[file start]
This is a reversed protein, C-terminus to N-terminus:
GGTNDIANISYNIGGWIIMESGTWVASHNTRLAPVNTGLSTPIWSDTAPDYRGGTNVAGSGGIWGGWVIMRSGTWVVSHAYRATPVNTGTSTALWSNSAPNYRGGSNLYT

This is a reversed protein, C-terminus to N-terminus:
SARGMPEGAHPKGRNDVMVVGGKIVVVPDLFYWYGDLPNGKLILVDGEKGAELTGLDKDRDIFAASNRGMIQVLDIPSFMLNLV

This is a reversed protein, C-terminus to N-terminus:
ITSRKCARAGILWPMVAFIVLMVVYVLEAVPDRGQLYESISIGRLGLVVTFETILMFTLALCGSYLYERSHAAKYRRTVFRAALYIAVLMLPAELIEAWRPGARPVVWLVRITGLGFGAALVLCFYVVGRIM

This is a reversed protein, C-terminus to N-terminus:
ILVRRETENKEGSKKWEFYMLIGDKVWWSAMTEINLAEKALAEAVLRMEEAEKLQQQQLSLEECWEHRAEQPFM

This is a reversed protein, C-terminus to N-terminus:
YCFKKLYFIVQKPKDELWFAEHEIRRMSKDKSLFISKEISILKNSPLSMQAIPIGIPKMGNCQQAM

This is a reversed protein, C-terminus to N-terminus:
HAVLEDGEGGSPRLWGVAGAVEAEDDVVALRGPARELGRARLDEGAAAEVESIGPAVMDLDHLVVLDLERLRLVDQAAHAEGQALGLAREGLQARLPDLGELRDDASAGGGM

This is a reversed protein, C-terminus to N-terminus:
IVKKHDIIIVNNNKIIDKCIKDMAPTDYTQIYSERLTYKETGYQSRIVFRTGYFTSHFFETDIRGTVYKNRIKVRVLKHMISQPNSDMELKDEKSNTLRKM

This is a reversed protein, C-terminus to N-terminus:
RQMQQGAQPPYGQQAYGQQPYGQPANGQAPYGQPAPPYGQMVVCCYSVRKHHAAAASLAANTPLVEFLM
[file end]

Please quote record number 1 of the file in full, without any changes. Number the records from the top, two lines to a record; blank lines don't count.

This is a reversed protein, C-terminus to N-terminus:
GGTNDIANISYNIGGWIIMESGTWVASHNTRLAPVNTGLSTPIWSDTAPDYRGGTNVAGSGGIWGGWVIMRSGTWVVSHAYRATPVNTGTSTALWSNSAPNYRGGSNLYT